Leaders' Summit on UN Peacekeeping India and UN Peacekeeping

Leaders' Summit on UN Peacekeeping

Success of UN peacekeeping ultimately depends not on the weapons that the soldiers carry, but on the moral forces that decisions of the UN Security Council commands – Prime Minister addresses the Leaders’ Summit on Peacekeeping in New York


Statement by Prime Minister at the Summit on Peacekeeping

New York

President Barack Obama

Secretary General Ban Ki-moon

The foundations of the United Nations were laid by the brave soldiers on the battlefields of Second World War. By 1945, they included 2.5 million men of the Indian Army, the largest volunteer force in history. More than 24000 lost their lives and nearly half of that went missing.

The legacy of that sacrifice is shared by three countries present here. They remain today among the largest contributors to the United Nations Peacekeeping Operations. 
Over 180,000 Indian troops have participated in UN peacekeeping missions - more than from any other country. India has participated in 48 of the 69 UN peacekeeping missions so far. 161 Indian peacekeepers have made the supreme sacrifice while serving in UN missions.

India was the first country to contribute a Female Formed Police Unit to UN Mission in Liberia. 
India has been providing training to peacekeeping officers from a large number of countries. Till date, we have trained nearly 800 officers from 82 countries
I thank President Obama for hosting this Summit on Peacekeeping. It is timely not just because of the 70th anniversary of the organization. It is also because the security environment is changing, the demands on peacekeeping are growing and the resources are harder to find.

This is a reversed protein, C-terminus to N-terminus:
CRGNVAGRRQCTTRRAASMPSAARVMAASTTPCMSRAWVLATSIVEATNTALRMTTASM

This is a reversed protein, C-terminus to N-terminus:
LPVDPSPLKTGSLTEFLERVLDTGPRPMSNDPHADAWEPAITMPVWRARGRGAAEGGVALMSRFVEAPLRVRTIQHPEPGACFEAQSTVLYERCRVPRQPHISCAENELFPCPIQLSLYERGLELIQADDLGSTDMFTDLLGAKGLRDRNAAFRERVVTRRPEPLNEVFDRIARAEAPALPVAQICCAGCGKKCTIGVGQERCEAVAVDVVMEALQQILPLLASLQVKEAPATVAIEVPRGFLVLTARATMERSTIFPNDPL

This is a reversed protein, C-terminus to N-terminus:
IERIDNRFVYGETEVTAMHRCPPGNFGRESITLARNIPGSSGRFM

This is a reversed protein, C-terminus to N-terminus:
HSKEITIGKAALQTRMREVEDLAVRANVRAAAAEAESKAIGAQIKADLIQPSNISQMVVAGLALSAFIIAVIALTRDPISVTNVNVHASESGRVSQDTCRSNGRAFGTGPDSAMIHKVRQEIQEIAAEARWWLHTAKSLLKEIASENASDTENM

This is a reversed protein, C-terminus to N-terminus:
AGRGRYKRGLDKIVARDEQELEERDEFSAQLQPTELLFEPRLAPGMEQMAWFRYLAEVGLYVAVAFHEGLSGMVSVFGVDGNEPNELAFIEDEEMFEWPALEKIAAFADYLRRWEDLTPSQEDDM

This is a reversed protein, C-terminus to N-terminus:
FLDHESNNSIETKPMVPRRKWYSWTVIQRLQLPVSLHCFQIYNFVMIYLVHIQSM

Today's peacekeepers are called upon not only to maintain peace and security, but also address a range of complex challenges.

Mandates are ambitious; but, resources are often inadequate. Mandates sometimes make peacekeepers party to conflicts, putting at risk their lives and success of their missions. 
The problems arise to a large extent because Troop Contributing Countries do not have a role in the decision-making process. They do not have adequate representation in senior management and as Force Commanders. 

Peacekeeping missions should be deployed prudently, with full recognition of their limitations and in support of political solutions.

We are pleased that the High-level Independent Panel on Peace Operations has recognized these issues. We thank UN Secretary General for his prompt report on the Panel’s recommendations. We look forward to their early consideration. 
India’s commitment to UN Peacekeeping remains strong and will grow. 

We have announced new intended contributions that to the UN Peacekeeping Operations. 
These include additional battalion of up to 850 troops in existing or new operations; additional 03 Police units with higher representation of female peacekeepers; commitment to provide critical enablers; deployment of technical personnel in UN missions; and, additional training for peacekeepers at our facilities in India and in the field. 
In conclusion, l wish to emphasise that the success of UN peacekeeping ultimately depends not on the weapons that the soldiers carry, but on the moral force that decisions of the UN Security Council command. 

We must complete the long-pending task of reforms within a fixed time frame of the UN Security Council to preserve the relevance and effectiveness of the UN. 

I would like to pay homage to the peacekeepers who have laid down their lives in defending the highest ideals of the United Nations. It would be most fitting if the proposed memorial wall to the fallen peacekeepers is created quickly. India stands ready to contribute, including financially, to this objective. 

New York

September 28, 2015

E-book: India & UN Peacekeeping